Ambition pays off in a big way
Somehow, in my long career as a gamer, I’ve managed to avoid The Sims franchise – though I’ve often laughed at my friends who found themselves addicted to such games. I never really understood the appeal of the concept: micromanaging someone else’s life just didn’t seem all that fun. Now, having spent some time with The Sims 3: Ambitions, I finally get what my friends have all been raving about for so long.
If you’ve already played The Sims 3 on the iPhone, Ambitions will feel like a robust expansion pack. If it’s your first time dealing with the series on the platform, then this is an incredibly impressive game all on its own.
When you start, you can either import a Sim character from another Sims iPhone game or create a new one from scratch. The Sims are fairly customizable, though the combinations aren’t as varied as they would be on the computer. Still, the limited number of hairstyles, facial features, and outfits can be combined for a wide variety of looks. Once you’ve established your Sim’s appearance, you have to choose five personality traits; I made my Sim a friendly, good-humored, active, explorative, genius jack-of-all-trades.
Something that will grab your attention right away is just how impressive the game’s presentation is. Not only does it feature some excellent 3D graphics (complete with a rotating and zoomable camera), but the sound effects are great, too. You can even play your music library in the game, which is a small-but-effective way to keep things feeling fresh when you’ve been playing for hours.
The “ambition” focus of the game is based around turning your Sim’s passions into a viable career. There are several professions to pursue, including rock star, chef, pro athlete, teacher, and ballet dancer. Since I work in the real world as a part-time illustrator, my Sim’s first job was as an artist (the starting position being “Finger Painter”). In order to advance along a career path, you’ll have to get your Sim to practice certain skills. For his career, my little guy had to master the art of painting (accomplished by painting numerous pieces on an easel), acquire a certain amount of friends, and appreciate an increasing number of paintings around town.
Of course, these tasks took a while to accomplish. By the time my Sim had been promoted to “Art Dealer”, I’d sunk roughly four or five hours into the game. Seeking another challenge, I decided to have him quit his current job and enlist as a firefighter (meaning he switched from painting to practicing on a fire hydrant in his living room tin in order to get promoted), gradually moving up the chain of command to become “Fire Chief.”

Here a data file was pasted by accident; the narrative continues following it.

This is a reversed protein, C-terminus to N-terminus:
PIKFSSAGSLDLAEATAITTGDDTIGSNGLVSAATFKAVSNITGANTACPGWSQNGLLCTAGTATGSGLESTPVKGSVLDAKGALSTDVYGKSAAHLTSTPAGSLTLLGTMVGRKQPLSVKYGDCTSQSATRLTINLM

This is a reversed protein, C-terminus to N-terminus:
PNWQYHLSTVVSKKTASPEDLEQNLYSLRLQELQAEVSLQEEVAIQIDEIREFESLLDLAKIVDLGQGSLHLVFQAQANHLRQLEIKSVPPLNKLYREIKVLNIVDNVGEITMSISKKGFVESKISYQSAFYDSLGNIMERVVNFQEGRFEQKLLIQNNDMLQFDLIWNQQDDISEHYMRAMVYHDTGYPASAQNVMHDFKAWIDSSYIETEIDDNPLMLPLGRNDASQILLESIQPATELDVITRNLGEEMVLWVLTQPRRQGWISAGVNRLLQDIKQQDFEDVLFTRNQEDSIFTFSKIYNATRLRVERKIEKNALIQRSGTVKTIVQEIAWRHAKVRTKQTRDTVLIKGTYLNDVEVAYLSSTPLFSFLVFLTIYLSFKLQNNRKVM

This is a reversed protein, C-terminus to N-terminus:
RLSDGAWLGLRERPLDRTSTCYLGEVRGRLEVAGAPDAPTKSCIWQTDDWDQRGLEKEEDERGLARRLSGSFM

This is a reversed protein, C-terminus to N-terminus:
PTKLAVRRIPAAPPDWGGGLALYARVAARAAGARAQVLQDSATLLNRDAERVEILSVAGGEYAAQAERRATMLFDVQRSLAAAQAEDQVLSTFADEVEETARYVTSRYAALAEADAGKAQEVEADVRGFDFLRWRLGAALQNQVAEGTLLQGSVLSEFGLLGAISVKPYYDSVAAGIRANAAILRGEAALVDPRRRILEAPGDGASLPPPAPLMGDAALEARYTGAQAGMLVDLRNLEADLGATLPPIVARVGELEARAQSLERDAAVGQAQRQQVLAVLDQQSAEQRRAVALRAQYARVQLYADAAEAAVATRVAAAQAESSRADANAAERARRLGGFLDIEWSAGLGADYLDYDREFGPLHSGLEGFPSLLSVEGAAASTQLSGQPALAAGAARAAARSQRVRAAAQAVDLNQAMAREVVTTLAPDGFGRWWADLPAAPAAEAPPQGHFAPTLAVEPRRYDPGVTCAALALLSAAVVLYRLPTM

Each time there is a chance for promotion you’ll be forced to engage in a specially-themed minigame tailored to your career. Some of these minigames are well-designed; for the artist’s path, I had to color in a black-and-white image. When my Sim became a firefighter, I had to put out fires from a first-person perspective, tilting the phone to the right and left in order to steer the water stream. In the case of the former, this was a fun, enjoyable little distraction. With the latter, however, the controls were clunky and the water was rather difficult to direct in a timely manner.
Mastering a career isn’t the only thing to do in The Sims 3: Ambitions, either. Apparently players really wanted EA to include babies in an iPhone edition of the game, and EA has finally delivered the option. Once your Sim gets married, they and their partner can engage in “WooHoo” and try for a baby. Alternately you can just get a crib and adopt a kid, but your Sim has to have at least two positive personality attributes in order to get approved.
Raising a baby requires a lot of extra effort, too. Feeding, playing with it, and paying a lot of general attention is difficult to do when your Sim has a full-time job (though, admittedly, that’s pretty much how such things work in real life). It’s effectively a second job, albeit one that doesn’t pay.
Still, there are a couple of (minor) issues to be found here. The game eats up battery power like nothing else. On my iPhone, it drained power a fully-charged battery within a couple of hours, and my iPad didn’t fare much better. The other problem is that selecting a target on the iPhone is sometimes difficult, mainly because there’s often so much stuff cluttering the screen that the game has trouble discerning what you’re trying to select. I even encountered this problem when I enlarged the game’s display on my iPad, though it didn’t happen nearly as often.
This was the first time I’ve ever played a Sims game, and now I finally get what all the fuss is about. The Sims 3: Ambitions isn’t exactly fun, but it’s addictive as hell and you can’t bring yourself to stop playing. If you’re looking for a well-made game that will absolutely annihilate your free time, then look no further: this will keep you glued to your iPhone for quite a while.